And apparently a trip report with John isn't complete unless you include a pic of lower leg carnage. We kicked up a wasp nest on the hike out ~4 miles from the trailhead and each got stung a bunch. Two days later my ankles are cankles and itch like crazy:

IMG_19704.JPG

 

Gear Notes:

We had a few nuts, 2 screws, 2 pickets, 2 tools, and 60m of rope to get off Sinister.

 

Approach Notes:

Bergshrunds below the Dome-Chickamin col and below the Dome-Sinister col will become problematic very soon. Actually the entire Chickamin Glacier is going to be problematic pretty soon.

Share this post


Link to post
Share on other sites

Wow, that is a monster of a three day trip! It was pretty hot, but at least you got stung a few times.

 

The bear sighting is interesting, we saw a dead deer right below the col leading to the Dome Glacier back in 2003. Looked to have died of exposure and wasn't eaten. I guess it is an animal trail thru the col? Crazy.

Share this post


Link to post
Share on other sites

I felt bad for the bear, he looked lost and I think he would have trouble navigating the crevasses back to terra firma. Poor guy is probably going to wind up in the bottom of a crack or starve to death. We were likely his only food source up there and I didn't feel like volunteering to sustain him.

 

Jason, I was introduced to some "Jasonisms" on the trip. The bee stings hurt but at least they will itch for a week. We also saw the choss dawg calling card taking summit pron to a new level.

 

Here's some more photos courtesy of John.

 

Der Nordwand:

IMG_11031.jpg

 

Starting up from ~6800:

IMG_11042.jpg

 

Mid face:

IMG_11062.JPG

 

Cruising:

IMG_11081.jpg

 

Signing in:

IMG_11131.jpg

Share this post


Link to post
Share on other sites

Jason, I had to stop often but at least my transitions were slow.

 

I'll add that this was a really "full-value" trip with a fun and very solid partner. Also, between June 2015 and this past weekend, and even compared to the third weekend of this July, the climber's trail from about 3,600' to the base of the slide has improved considerably. We added a few strips of surveyors tape to help the cause.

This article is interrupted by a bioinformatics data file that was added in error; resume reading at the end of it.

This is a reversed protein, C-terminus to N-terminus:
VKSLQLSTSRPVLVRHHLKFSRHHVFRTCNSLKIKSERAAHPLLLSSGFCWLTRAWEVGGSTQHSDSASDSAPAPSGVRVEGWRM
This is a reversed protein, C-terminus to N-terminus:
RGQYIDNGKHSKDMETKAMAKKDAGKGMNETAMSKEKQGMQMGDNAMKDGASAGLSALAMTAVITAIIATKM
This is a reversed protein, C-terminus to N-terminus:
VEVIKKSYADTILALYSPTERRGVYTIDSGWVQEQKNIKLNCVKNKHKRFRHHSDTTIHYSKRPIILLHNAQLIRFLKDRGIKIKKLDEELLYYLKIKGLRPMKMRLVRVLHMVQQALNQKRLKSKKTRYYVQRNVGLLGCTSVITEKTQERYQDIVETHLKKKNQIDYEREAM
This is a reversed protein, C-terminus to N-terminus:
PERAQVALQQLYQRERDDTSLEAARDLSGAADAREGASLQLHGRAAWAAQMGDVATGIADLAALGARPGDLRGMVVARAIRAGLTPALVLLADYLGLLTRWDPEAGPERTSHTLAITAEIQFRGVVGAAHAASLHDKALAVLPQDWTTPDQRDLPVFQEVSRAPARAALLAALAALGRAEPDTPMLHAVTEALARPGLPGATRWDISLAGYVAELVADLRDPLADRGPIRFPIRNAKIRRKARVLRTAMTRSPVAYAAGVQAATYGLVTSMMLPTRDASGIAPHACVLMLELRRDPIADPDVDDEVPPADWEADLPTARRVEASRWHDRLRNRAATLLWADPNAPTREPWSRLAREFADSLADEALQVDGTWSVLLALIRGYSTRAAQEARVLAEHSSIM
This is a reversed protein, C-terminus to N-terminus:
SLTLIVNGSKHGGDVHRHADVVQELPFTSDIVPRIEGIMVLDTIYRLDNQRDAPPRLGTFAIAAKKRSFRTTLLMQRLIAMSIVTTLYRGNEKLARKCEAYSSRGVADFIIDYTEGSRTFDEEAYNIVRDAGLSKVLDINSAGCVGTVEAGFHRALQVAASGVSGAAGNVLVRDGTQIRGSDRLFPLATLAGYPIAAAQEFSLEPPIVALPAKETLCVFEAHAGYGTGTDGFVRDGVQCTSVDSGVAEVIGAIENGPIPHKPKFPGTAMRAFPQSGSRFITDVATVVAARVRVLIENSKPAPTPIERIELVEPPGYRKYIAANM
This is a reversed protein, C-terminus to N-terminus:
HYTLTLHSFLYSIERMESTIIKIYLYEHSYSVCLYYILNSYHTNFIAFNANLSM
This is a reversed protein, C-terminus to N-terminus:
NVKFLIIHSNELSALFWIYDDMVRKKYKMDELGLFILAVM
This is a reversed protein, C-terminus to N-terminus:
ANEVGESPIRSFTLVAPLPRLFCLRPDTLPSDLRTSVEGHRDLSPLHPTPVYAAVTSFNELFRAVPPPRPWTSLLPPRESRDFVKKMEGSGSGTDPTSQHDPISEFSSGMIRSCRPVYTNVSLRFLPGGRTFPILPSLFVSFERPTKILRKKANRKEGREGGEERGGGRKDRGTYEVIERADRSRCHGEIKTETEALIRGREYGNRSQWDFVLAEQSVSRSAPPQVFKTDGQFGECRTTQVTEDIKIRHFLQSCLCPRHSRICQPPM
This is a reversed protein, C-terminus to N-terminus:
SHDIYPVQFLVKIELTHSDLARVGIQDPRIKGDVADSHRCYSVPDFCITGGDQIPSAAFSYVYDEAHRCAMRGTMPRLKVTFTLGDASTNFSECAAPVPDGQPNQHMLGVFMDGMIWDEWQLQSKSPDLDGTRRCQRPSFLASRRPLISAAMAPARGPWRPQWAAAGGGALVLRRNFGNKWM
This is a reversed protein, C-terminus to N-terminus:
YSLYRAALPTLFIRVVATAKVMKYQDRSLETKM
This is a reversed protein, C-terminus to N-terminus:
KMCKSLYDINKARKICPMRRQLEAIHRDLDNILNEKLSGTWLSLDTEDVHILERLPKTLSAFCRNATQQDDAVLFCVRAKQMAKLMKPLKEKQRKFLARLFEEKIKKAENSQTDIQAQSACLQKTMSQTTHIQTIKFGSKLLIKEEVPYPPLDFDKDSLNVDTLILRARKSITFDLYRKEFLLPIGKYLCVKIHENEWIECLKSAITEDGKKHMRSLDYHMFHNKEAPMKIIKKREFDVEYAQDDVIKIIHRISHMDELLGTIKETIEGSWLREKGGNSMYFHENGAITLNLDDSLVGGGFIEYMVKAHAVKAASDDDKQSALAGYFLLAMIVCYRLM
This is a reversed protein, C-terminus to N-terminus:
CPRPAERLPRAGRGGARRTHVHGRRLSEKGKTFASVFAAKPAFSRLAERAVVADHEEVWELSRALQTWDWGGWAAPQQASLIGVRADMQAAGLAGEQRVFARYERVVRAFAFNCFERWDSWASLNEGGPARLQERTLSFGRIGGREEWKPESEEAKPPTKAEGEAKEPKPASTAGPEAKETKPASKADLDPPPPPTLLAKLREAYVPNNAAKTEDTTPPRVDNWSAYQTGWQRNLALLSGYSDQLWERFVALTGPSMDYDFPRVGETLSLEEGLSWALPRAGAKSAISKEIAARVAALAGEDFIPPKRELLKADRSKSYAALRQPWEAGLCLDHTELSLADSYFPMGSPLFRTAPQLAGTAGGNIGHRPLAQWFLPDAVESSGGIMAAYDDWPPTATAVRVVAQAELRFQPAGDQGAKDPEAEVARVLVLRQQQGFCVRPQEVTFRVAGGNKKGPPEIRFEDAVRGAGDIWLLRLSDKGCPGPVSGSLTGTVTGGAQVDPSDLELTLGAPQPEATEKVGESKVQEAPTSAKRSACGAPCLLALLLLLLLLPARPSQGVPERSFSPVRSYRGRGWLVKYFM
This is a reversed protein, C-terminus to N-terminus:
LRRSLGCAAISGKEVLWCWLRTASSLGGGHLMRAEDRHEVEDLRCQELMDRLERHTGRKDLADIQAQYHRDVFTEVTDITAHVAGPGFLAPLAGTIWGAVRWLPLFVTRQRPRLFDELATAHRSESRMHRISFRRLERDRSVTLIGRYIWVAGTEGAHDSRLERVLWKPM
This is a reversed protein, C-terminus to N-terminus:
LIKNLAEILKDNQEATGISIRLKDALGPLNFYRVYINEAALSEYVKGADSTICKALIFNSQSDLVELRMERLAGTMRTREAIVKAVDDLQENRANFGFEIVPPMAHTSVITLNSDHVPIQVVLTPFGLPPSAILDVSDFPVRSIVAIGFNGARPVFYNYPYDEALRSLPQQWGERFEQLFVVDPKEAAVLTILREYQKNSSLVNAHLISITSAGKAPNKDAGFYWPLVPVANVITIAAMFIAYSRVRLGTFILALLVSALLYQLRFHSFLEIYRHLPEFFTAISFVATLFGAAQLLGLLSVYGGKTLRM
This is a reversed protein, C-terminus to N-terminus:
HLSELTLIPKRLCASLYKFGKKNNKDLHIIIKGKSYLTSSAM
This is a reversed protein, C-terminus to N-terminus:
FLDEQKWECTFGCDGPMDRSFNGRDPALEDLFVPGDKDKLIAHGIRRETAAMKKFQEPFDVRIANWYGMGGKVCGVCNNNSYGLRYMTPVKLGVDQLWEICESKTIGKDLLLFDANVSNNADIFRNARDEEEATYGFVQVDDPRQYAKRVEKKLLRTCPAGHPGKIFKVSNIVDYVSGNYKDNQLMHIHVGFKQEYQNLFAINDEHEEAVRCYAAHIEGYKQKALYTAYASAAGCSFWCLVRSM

As for the ice bear, in looking at a topo, it may have come up from the Dana Glacier. It headed S/SW across the upper Chickamin at maybe 8,000' to 8,200'. I can't figure out how it could have gotten around Dome heading S because the back side of Dome looks so steep. We hope he didn't fall into a crack but were relieved to not find him waiting for us as we retraced our steps up to the D-C col. As we discussed our "what-if-he-attacks" scenarios while on the route, Dana reminded me that he (Dana) is a former collegiate runner. This did not bode well for Juan, aka "Captain Slow Twitch."

Edited by Juan Sharp

Share this post


Link to post
Share on other sites

I wonder if Juan is suffering from some early dementia, going up Bachelor Creek three times in the last year. Pretty strange story with the bear, I was sure you guys were making that up, partially due to witnessing John pranking random hikers about bears being close by. "Hey, watch out for the bear up there" 9_9

 

Good job on the climb, great photos.

Share this post


Link to post
Share on other sites

Fond memories of that climb, mountain, and gorgeous area. Thanks for the report and pics!

Share this post


Link to post
Share on other sites

It's a cool route,reminiscent of the North Faces of Buckner, Shuksan and Maude, with Maude probably being the easiest of the four.

 

If you like these types of snow and ice routes then go try Stanley Peak, North Face, Kahl Route in Kootenay National Park, BC. Stunning climb.

Share this post


Link to post
Share on other sites

Awesome neighbor! Would still like to get out with ya some time!

 

That is crazy about the bear! What the hell was he doing up there...keeping cool? Great TR.

Share this post


Link to post
Share on other sites

were so lucky to be able to have these secluded peaks without seeing people for days. is rare in these days. looks as it doesn't get climbed much. nice job

Share this post


Link to post
Share on other sites

That's quite the cc.com hall of fame summit register page!

 

The Jason-isms remind me of an old climbing partner who like to say things like, "If we had some bread, we could have some peanut butter sandwiches, if we had some peanut butter" during unplanned bivies.

Share this post


Link to post
Share on other sites

Create an account or sign in to comment

You need to be a member in order to leave a comment

Create an account

Sign up for a new account in our community. It's easy!

Register a new account

Sign in

Already have an account? Sign in here.

Sign In Now

Sign in to follow this  

×